17 May, 2022

Letter to the Editor

31 January, 2013


The British Fluid Power Association (BFPA) is issuing a call to seal manufacturers and users.
·         Are you getting the industry and international (ISO) standards you require?
·         Are you required to use undesirable standards?
·         Do you know how to guide the direction of standards?
If you want to influence the answers to the above questions you will need to participate in the standards-making process. The UK has taken a very active role in the development of seals standards over the years through the BFPA Technical Committee TC7. This committee is looking for active volunteers to help continue to influence this important process (for further details, contact either the committee chairman Nick Peppiatt, email nick.peppiatt@hallite.com, or the secretary Yvonne Pearman, email: Yvonne@bfpa.co.uk).
It is often found that standards do not keep pace with developments, do not represent best practice or are just technically inappropriate.
One way to overcome this problem is through increased involvement by those actively involved in industry as seal manufacturers and especially users, both OEMs and major end-user groups. Involvement at a national level provides input to the formulation of standards – helping to prevent unsuitable standards from being implemented or assisting amendments.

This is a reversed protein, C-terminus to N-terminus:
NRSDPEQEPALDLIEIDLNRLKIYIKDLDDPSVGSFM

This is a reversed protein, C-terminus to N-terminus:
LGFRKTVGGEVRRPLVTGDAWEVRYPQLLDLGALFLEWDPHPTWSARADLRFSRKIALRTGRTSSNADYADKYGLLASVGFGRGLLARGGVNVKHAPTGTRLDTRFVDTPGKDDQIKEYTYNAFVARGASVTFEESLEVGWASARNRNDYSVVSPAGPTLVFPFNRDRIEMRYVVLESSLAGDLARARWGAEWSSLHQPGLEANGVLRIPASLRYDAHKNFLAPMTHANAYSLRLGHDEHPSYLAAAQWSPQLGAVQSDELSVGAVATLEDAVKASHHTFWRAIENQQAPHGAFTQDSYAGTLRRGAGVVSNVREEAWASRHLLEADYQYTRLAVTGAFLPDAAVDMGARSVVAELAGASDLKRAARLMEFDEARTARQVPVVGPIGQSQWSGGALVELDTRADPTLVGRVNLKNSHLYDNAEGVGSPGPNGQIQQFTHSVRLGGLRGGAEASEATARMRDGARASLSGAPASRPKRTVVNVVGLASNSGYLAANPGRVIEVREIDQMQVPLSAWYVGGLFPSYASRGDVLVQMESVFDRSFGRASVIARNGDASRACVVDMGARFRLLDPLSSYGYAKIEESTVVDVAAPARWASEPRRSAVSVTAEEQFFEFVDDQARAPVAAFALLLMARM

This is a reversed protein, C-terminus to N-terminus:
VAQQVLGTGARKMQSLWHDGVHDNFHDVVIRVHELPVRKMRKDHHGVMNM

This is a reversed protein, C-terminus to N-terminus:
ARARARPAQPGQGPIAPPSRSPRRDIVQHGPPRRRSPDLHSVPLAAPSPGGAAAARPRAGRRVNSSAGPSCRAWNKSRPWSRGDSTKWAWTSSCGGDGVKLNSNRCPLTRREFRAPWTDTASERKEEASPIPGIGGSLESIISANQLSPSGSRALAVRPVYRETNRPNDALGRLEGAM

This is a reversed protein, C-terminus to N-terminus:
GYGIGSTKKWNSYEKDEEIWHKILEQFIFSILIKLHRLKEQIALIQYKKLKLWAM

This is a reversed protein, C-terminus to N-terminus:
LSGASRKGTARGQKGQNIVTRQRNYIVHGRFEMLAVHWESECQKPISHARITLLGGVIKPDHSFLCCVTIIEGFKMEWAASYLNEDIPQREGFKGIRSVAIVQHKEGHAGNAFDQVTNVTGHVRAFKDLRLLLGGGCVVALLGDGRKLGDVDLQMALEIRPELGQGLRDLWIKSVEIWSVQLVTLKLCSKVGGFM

You will also have advance knowledge of future standards well before implementation on both a national and international level.
Believe it or not, many international standards are implemented virtually by ‘rubber stamping’ the final draft, with many organisations not even bothering to read them. How do we know this? There are a number of examples where serious errors have been made at the drafting stage and the documents have still been accepted because only a minority of the voting parties have actually read the document. The way to avoid this is by enthusiastic involvement.
Is it worth the effort? Each time a technically deficient standard is developed your company may well be required to produce products to meet it. But then both national groups and user groups will develop their own standards to provide the technical results they require. So as a provider you can end up having to meet three or four standards instead of one.
A shining example of this is the measurement of valve emissions where there are three different standards originating from ISO, a national standards group and major end-user.
Proper involvement is the answer.
Bob Flitney CEng MI MechE, Consultant member, the BFPA.

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